The National Chicken Council urged Congress today not to tinker with the laws governing the relationships between growers and the integrated companies whose chickens they produce under contract.
“Today’s and tomorrow’s market forces compel U.S. agribusiness to work across the links in the food chain to grow the opportunities for all,” said NCC Senior Vice President William P. Roenigk in testimony to the Subcommittee on Agriculture, Rural Development and Related Agencies of the Senate Appropriations Committee. “It is not a time to legislate and regulate about how best to arrange the links in the food chain.”
The contractual relationship between contract growers and the chicken companies is regulated by the U.S. Department of Agriculture’s Grain Inspection, Packers and Stockyards Administration (GIPSA), Roenigk said, and was reviewed by Congress in 1987. Noting has occurred since then to warrant a Congressional overhaul, Roenigk said.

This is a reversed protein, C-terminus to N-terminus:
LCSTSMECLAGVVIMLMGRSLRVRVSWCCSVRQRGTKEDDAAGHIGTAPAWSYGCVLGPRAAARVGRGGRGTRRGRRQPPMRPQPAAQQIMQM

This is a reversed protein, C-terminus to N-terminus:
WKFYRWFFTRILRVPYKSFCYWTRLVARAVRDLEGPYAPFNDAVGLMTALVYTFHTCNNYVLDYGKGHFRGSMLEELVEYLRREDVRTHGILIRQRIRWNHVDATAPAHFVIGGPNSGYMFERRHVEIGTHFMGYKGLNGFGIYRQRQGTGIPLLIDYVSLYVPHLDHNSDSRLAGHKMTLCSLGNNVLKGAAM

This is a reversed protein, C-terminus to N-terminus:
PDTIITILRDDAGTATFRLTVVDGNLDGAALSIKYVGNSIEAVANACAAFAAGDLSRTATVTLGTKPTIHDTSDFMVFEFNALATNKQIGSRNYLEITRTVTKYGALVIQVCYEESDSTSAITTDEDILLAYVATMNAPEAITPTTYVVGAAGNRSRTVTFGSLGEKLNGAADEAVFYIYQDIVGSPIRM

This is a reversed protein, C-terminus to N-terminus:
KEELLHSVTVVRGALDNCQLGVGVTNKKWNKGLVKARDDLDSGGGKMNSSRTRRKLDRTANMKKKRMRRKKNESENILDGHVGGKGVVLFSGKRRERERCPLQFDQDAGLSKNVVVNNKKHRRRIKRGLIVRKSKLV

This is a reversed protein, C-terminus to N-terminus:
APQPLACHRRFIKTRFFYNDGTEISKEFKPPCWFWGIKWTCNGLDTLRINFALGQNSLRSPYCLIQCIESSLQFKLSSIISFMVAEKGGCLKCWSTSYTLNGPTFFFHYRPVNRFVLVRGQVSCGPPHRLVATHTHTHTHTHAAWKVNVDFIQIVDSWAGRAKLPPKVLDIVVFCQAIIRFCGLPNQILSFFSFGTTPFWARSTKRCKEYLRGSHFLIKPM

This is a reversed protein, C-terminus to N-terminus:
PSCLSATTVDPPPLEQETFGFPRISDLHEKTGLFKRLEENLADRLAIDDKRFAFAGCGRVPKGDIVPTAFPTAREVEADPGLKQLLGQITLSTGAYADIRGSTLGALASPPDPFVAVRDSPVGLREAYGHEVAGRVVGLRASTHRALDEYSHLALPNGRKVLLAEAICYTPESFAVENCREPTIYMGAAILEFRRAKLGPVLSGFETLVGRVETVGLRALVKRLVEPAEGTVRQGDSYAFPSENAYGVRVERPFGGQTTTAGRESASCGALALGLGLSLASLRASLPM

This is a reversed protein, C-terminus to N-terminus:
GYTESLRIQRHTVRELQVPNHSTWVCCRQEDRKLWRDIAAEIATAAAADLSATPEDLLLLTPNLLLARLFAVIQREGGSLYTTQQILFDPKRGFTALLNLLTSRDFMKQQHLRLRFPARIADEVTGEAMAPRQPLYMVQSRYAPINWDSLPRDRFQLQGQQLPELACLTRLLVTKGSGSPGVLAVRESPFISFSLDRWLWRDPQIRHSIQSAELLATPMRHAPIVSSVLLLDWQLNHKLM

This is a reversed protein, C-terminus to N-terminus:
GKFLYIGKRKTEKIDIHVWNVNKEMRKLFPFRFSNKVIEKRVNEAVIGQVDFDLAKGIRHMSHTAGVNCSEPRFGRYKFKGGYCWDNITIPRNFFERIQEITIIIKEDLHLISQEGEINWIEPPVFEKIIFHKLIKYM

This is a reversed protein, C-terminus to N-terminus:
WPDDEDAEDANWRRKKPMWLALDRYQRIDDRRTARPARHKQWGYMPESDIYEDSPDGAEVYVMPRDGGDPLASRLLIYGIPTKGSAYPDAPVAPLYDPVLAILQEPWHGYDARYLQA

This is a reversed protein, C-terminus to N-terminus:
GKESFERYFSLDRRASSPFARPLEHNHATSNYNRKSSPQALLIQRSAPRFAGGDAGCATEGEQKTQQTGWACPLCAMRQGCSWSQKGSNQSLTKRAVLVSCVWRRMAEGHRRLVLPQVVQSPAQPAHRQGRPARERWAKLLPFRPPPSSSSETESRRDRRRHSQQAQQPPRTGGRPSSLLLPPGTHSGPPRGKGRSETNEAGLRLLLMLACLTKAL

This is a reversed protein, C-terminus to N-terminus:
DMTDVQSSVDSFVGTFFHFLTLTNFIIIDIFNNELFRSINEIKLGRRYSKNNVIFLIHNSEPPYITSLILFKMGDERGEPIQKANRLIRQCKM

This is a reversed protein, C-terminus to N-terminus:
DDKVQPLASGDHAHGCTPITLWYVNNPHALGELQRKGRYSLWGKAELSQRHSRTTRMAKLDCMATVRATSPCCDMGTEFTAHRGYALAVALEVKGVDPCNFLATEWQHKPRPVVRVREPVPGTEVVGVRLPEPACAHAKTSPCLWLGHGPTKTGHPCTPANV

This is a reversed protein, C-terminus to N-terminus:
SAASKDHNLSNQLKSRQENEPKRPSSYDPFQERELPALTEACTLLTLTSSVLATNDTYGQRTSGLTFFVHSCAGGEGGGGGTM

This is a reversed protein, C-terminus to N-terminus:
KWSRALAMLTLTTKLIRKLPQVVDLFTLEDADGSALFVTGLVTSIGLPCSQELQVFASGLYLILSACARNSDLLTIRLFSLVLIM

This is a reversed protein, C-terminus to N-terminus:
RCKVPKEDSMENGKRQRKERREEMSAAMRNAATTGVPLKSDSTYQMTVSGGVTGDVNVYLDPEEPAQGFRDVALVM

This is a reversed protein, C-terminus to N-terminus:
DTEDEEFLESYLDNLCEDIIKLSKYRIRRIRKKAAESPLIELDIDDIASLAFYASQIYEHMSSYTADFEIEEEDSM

He noted that private actions for breach of contract and statutory provisions protecting growers are available to enforce contracts and protect the rights of all parties in the contractual relationship.
“GIPSA, together with other government agencies, has more than adequate authority to ensure fair dealing within the poultry industry,” Roenigk said.
He noted that world demand for U.S. agricultural products is increasing at a rapid rate, with food products accounting for an increasing share of total exports.
“The United States must maintain and improve a regulatory, legislative, and economic environment that will permit agribusiness to create, connect, and grow to meet this world demand for animal agriculture products,” he said.
The National Chicken Council represents integrated chicken producer-processors, the companies that produce, process and market chickens. Member companies of NCC account for more than 90 percent of the chicken sold in the United States.